3. That Filat has recently arranged the smuggling of ten truckloads of cigarettes to pay back the money borrowed from Patriciu
Not a shred of evidence was offered by the former President.  Indeed, in respect of the second allegation, Filat was in the 1990s acquitted at trial on cigarette-smuggling charges.  The case was investigated and he was found to be innocent.

Voronin needs to produce evidence.  If not, it is high time that Vlad Filat shut him up permanently via a defamation suit seeking moral damages.

Wednesday, March 10, 2010

The democratic 'usurpation' of power

Well, I got my referendum!  Actually I got two of them, but we'll come to that later.

The AIE party leaders announced yesterday that a referendum on a new constitution will be held by June 16.  The fact that a new document is being proposed, rather than the existing one amended, apparently takes the Constitutional Court out of the picture - their approval is only required for amendments.  Given that 5 out of the six judges are still wearing the gold watches Voronin gave them, that's probably not a bad thing.

The leaders also announced that the new constitution would be framed in such a way as to remove the necessity to hold anticipated elections following December's failure to elect a president.  The other three leaders appear to have accepted Ghimpu's view that this is the best way to proceed.

I'm not so sure.  The absence of anticipated elections opens up the AIE to charges from the Communists and their hangers-on that the AIE is usurping power and is breaching the provisions of the (current) constitution.  I think I would have preferred a situation in which a new constitution was introduced and then elections were held fairly promptly once it had been bedded down, say in spring 2011.  This approach would largely disarm the communists, as well as producing a parliament in which that benighted party had a much smaller role to play.

Communist leaders and other left wing / pro-Russia groups have been quite hysterical all day long, calling the AIE a 'junta' that has 'usurped power' and undertaken an 'anti-constitutional coup d'etat'.  They are also quoting a long list of the AIE's supposed sins, ranging from 'destroying the principle of the separation of powers' (the sacking of Muruianu as CSM president) to 'handing over territory to another state' (the Palanca debacle that was initiated by the Communists themselves).  The Party plans to initiate a referendum of its own - a vote of no-confidence in the AIE.

The bottom line for me, however, is that the current constitution (introduced by parliament) has very little democratic credibility.  It has never been voted for by the people, so who cares if it is replaced?  The new constitution will, for the first time in Moldova's history, be 'of the people', and as such it should be far more credible.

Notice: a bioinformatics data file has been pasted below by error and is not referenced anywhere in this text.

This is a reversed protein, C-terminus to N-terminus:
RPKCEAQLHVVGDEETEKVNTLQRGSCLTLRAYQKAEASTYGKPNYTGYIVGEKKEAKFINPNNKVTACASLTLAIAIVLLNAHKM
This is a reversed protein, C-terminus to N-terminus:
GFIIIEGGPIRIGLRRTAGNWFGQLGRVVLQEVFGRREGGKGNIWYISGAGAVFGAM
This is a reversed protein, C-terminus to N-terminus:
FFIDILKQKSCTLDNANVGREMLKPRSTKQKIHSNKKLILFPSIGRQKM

Finally, the argument that holding a referendum is undemocratic or unconstitutional is absurd.  Referenda are the highest form of democracy and should be used more often for issues of the highest importance.  The current constitution actually says that the will of the people, expressed through a referendum carries supreme legal power in the state, i.e. a referendum decision has the power to override regulations, laws, judicial rulings and even the constitution itself.

The Fear of God

Yesterday afternoon, Prime Minister Vlad Filat hosted a meeting with Moldova's two orthodox archbishops, their eminences Vladmir (of the Russian Church) and Petru (of the Romanian Church).  The purpose of the meeting, as it turns out, was to discuss the teaching of religion in schools, an idea that Filat has mentioned on a number of previous occasions.

Politically it's a smart move.  Most of Moldova's population is orthodox and is uncomfortable with the split of the church into pro-Moscow and pro-Bucharest sections.  They will applaud the sight of the two metropolitans meeting together in a common cause and this will reflect well on Filat.

Also, Filat is probably trying to ease Vladimir out of the influence of Russia and the communist party.  Working together on a religious education project may be a way to temper the (Russian) church's rather obvious links to the PCRM and the Russian government.

Constitutionally I don't see an issue with religious education (RE) so long as

  1. Atheist or agnostic parents are allowed to opt their children out into other courses (e.g. Philosophy) that would be run at the same time as the RE, and
  2. The RE progamme doesn't unfairly favour a particular faith or confession.  Filat should work hard to ensure that Protestants, Catholics & Muslims etc are included, notwithstanding their relatively small numbers in Moldova.